Game Over For Women’s Equality In The Workplace?
Photography by KEVIN MUELLER
Game Over For Women’s Equality In The Workplace?
Photography by KEVIN MUELLER
Anna Jones discusses the detrimental impact Covid has had on working women and how this poses problems for female visibility in senior leadership positions. To overcome this, AllBright have launched their new development program AllBright Elevator in the hope for equal representation at the top.

Anyone reading the headlines recently would be forgiven for thinking that women’s equality could become a thing of the past. 

Throughout the pandemic, women have been taking up the slack for childcare and household chores. In addition to the ongoing gender pay gap women are now facing huge financial and career uncertainty as we veer towards mass unemployment, with female-heavy sectors facing the biggest job cuts. The situation for women’s careers is so precarious that the looming recession has even been dubbed the “shecession”. 

At AllBright, throughout lockdown, we held over 300 online talks and events and the single biggest fear from the thought-leaders we hosted was that all the progress we’ve made in recent years towards levelling the playing field for pay, opportunity and leadership representation for women will recede as we focus on rebuilding the economy.

Although progress had been made before Covid-19 hit, the visibility of women in senior leadership positions simply wasn’t good enough. There were only 37 female CEOs in this year’s Fortune 500 list and there are currently only 5 female CEO’s in the UK’s FTSE 100. Women lead just 17% of the 5.8 million private sector SMEs in the UK.

This lack of female representation isn’t just at the very top, it’s also an issue at C and VP level - those executive roles making decisions every day about how a company operates - where only 1 in 6 is female. It is hard to comprehend this given that research shows that companies with the most diverse ‘C-suites’ are 21% more likely to outperform on profitability.

This isn’t just an issue for visibility – it’s an issue for performance, for productivity for profit. It’s about our corporate structures reflecting the society we live in. There has never been a more important time for diverse points of view across sectors and industries. Now, more than ever, we need to be listening.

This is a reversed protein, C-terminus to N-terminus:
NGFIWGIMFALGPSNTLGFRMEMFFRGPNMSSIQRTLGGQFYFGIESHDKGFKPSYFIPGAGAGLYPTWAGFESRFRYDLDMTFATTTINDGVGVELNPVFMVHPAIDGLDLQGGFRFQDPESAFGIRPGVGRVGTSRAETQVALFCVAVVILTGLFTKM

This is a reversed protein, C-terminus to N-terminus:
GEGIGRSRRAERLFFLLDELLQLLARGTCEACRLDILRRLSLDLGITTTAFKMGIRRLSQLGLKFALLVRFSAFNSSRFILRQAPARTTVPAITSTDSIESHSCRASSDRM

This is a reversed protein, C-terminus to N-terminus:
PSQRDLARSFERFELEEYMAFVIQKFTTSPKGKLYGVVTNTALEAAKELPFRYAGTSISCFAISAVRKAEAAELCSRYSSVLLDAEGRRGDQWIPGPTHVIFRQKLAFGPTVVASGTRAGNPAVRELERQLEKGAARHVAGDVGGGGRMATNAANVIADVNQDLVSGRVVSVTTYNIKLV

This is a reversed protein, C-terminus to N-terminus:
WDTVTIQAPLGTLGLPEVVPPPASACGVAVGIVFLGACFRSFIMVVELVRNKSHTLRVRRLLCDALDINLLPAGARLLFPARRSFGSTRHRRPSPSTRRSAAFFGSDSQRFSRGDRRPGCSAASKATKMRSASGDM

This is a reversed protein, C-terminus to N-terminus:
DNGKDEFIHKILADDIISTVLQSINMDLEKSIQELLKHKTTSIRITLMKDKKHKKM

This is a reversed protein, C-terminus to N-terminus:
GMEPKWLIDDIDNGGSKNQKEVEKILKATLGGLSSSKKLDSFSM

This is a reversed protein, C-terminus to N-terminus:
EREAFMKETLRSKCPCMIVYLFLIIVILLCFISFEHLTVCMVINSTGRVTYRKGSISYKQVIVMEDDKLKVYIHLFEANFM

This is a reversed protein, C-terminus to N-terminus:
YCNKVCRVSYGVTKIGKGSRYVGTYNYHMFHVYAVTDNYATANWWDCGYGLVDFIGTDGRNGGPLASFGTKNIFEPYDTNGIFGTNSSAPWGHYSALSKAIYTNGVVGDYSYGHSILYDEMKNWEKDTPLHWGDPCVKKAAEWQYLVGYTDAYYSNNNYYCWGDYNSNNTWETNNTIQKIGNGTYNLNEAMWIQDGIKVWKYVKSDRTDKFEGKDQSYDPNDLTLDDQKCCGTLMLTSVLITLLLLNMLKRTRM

So, how do we ensure we continue to make progress in changing these statistics? Having been in a minority position as a woman at the top of a large corporate, I know the answer is multi-faceted. There is the issue of getting there in the first place; having at your fingertips the knowledge, tools and confidence you need to smash the glass ceiling, and then,  when you’re there, the support you need to thrive.

An upcoming study from the US has found evidence of an unconscious bias against female leaders that is most pronounced during economic crises. The study analysed 50,000 board elections from 1,100 publicly listed companies over a 12-year period, and found that shareholders were far more likely to withdraw support for a female director compared to a male director during a time of crisis. 

This isn’t just an issue for visibility – it’s an issue for performance, for productivity for profit. It’s about our corporate structures reflecting the society we live in.

This unconscious bias is something that most women will experience at some point in our careers, and it’s vital we have the tools to be able to counteract it. That’s where AllBright comes in. 

AllBright has always been committed to helping women reach their professional potential by providing network, inspiration and practical support, but women at senior levels face a specific set of issues. This is why we are thrilled to be launching AllBright Elevator, our new development programmes aimed at helping senior leaders achieve their potential and take the next step in their careers.

The Elevator programmes, one for those in or moving into C-suite roles and one for those looking at Board level positions are done in small cohorts, meaning participants will gain unprecedented opportunities to connect with like-minded women over the course of a year. The programmes mix one on one coaching with technical masterclasses, workshops and curated resources - all the things I wish I’d had as I rose to department head then into C-suite roles and before I’d joined a Board. 

You can’t underestimate the importance of professional development and a network to learn with and from. It can be lonely at the top, but it doesn’t need to be.

As Facebook’s Nicola Mendelsohn told me when I interviewed her a few weeks ago: “There’s so many different times a supportive sisterhood is useful… You need people, as mentors, who are going to speak the truth to you.” 

It’s true that coronavirus has put a halt to many people’s career plans. By the end of June, 9.4 million workers in the UK had been furloughed, and experts are predicting a tidal wave of unemployment when the scheme ends in October, but this is also a time of opportunity - for us as individuals, and also for the economy overall. With awareness, positive action and the support of the sisterhood, we can achieve our career ambitions and we can ensure we continue on the path to levelling the playing field.

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